No. 39, 14 July 2006
by Mark Hurst
David Augsburger, Dissident Discipleship: A Spirituality of Self-Surrender, Love of God, and Love of Neighbor (Brazos Press, 2006).
In the June 2005 issue of On the Road, we published an article by Palmer Becker titled “What is an Anabaptist Christian?” This new book by Mennonite author David Augsburger is in many ways a book-length expansion of Becker’s three points – Jesus is the centre of our faith, community is the centre of our life, and reconciliation is the centre of our work. Augsburger is a professor of pastoral care and counselling at Fuller Theological Seminary, and the author of over twenty books. His writing style is very readable, full of clear points and well-illustrated with stories from real life – including his own.
What he does in this book is take on the popular topic of “spirituality” and embody it in Anabaptist discipleship. William Willimon is quoted on the back cover saying, “If you thought ‘spirituality’ was mostly fluff and feathers, get this book. Building upon his cruciform Anabaptist tradition, David Augsburger gives us a substantial, faithful look at lives formed by Christ.”
The book opens with an examination of ‘spirituality.’ Augsburger talks about monopolar, bipolar and tripolar spirituality. Monopolar “is the inner, subjective encounter with one’s own inner universal self” (p. 11). Bipolar is “both an inner, subjective experience of coming to know one’s true self and an objective experience of existence before God” (p. 12). Tripolar “possesses three dimensions: it is inwardly directed, upwardly compliant, and outwardly committed” (p. 13).
Tripolar spirituality is based on “love of God and the neighbour as ourselves” (Matthew 22:37-39). “It is a radical alternative to both monopolar and bipolar spirituality. When love for God and neighbour are interdependent and inseparable, a pivotal redirection results, and an acute deviation from social norms ensues” (p. 17). This authentic spirituality is fully three dimensional. It “is self transforming, God encountering, and other embracing. It accepts no substitute for actual participation” (pp. 26-27). It “is a spirituality of the road. We know him [Jesus] by following as we make the road by walking it, discover the way in obedient imitation, and participation in his life with us” (p. 21).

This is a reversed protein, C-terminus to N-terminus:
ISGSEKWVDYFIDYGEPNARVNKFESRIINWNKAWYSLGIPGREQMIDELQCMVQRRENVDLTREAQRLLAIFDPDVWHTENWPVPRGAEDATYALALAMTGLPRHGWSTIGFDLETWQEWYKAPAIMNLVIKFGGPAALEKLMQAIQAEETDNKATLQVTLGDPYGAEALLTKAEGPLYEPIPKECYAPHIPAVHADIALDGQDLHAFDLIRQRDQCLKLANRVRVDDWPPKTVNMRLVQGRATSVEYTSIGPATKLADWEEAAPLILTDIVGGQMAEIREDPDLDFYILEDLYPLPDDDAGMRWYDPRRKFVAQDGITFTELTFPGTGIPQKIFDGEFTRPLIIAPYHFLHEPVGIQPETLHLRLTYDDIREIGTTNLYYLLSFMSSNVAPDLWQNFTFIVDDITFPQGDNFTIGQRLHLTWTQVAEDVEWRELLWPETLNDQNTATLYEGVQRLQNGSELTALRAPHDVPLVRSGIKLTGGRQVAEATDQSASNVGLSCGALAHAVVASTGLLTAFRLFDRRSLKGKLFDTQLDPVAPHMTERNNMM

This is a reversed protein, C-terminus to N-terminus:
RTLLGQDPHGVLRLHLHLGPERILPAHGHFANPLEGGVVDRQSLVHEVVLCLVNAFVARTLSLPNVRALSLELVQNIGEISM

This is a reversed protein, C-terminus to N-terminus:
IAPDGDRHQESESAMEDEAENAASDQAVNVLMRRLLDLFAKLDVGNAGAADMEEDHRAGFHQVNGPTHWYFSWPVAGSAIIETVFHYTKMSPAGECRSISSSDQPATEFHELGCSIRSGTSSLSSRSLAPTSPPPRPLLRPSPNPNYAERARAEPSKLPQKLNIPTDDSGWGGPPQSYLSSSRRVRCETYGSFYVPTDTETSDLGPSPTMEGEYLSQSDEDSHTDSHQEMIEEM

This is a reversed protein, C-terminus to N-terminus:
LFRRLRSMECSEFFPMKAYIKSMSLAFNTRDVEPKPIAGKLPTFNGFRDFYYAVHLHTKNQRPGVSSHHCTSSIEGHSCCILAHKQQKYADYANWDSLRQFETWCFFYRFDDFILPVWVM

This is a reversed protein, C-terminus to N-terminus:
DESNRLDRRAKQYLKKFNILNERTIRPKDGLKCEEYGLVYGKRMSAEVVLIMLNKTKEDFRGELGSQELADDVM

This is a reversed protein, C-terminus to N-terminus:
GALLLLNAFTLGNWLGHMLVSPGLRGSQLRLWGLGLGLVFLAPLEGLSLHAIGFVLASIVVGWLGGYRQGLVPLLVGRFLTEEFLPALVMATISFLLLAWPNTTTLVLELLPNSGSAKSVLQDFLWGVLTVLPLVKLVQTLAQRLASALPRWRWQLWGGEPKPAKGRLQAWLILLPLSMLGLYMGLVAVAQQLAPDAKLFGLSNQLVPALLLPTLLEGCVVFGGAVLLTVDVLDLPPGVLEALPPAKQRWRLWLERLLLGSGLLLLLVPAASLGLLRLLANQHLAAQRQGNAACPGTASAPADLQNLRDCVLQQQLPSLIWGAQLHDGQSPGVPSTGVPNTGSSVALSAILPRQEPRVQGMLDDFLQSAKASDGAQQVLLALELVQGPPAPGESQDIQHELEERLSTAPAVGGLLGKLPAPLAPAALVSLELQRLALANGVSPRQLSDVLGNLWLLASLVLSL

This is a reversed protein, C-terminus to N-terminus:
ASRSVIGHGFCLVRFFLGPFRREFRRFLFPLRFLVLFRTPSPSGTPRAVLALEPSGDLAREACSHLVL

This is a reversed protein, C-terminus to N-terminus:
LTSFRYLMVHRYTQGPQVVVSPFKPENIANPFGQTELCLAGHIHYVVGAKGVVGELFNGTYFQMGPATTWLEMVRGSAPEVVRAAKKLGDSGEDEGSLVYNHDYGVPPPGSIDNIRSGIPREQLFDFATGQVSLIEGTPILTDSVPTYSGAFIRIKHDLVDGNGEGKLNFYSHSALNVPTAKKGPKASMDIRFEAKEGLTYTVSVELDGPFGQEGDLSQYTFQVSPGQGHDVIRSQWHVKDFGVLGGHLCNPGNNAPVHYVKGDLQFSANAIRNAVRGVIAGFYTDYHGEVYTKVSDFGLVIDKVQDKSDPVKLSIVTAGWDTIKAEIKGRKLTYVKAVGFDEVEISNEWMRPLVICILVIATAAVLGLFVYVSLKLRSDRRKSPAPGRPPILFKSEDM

The Anabaptist form of tripolar spirituality is “a communal spirituality of disciples (followers) following a cluster of practices, practices that are lived out in the relationship of community, where believers share in the rewarding struggles of faithful dialogue, discernment, and mutual discovery” (p. 20). This communal spirituality is one where “transformation is not just a word; it is the essential element. The anastatic (walking in the way of the resurrection) is the final goal. “The ‘anastatic experience’ is an embracing of a holiness, a sanctification that joins in an indictment of evil in all its forms – personal, social, communal, political, and results in a living out of the new covenant in community (p. 68). Augsburger explores the following seven practices in the rest of the book: radical attachment, stubborn loyalty, tenacious serenity, habitual humility, resolute nonviolence, concrete service, and authentic witness.
The book draws on sixteenth-century sources as well as modern authors like John Howard Yoder, Dietrich Bonhoeffer, Walter Brueggemann, Jürgen Moltmann, and others. Augsburger always finds great stories for his books to illustrate his points. He comes up with some good quotes too, such as this Quaker proverb: “True community exists when the person you dislike most dies or moves away and someone worse takes that place” (p. 57).
In good Anabaptist style, Augsburger is not only concerned with the individual life of the believer, the goal of much current Christian spirituality, but with the life of the church. He quotes Mennonite theologian Harry Huebner in describing the church as a community of people with a shared identity and common virtues woven into a coherent story.
Augsburger also makes a distinction between “values” and “virtues.” Community is where one learns virtues, not where one chooses values. He describes virtues as “practices formed by community, modelled in community, and taught by community, that express what is good, right and worthy. Virtues are habits, and what we do habitually, naturally, without pretence reveals our character” (p. 73).
“To call the church a community of virtues is to identify the habits of the church. The church is that body which out of habit tells the truth; which out of habit loves enemies, feeds the hungry, forgives sinners; which out of habit praises God for what we have received, …prays and worships” (p. 74). He quotes Yoder in saying “nothing is real until it is embodied. The community of faith must be a community of deeds” (p. 75).
And from John Milbank he gets this: “For one to belong to the church means one has become part of those practices of perfection that make us capable of becoming friends with one another, friends with ourselves, and friends with God” (p. 76).
The book closes with helpful appendices and a good bibliography. This is a book for group study, discussion, and practice. If we take tripolar spirituality seriously, “will we not inevitably be heard giving voice to subversive protest against the status quo, be seen in stubborn service that is not motivated by personal gain, be known for dissident discipleship that constantly points to another reign, that of our Lord?” (p. 210).
I’m all for that!
Mark Hurst is a Mennonite missionary based in Sydney. This review was published in On the Road No. 31, June 2006, the quarterly newsletter of the Anabaptist Association of Australia and New Zealand. Used by permission.
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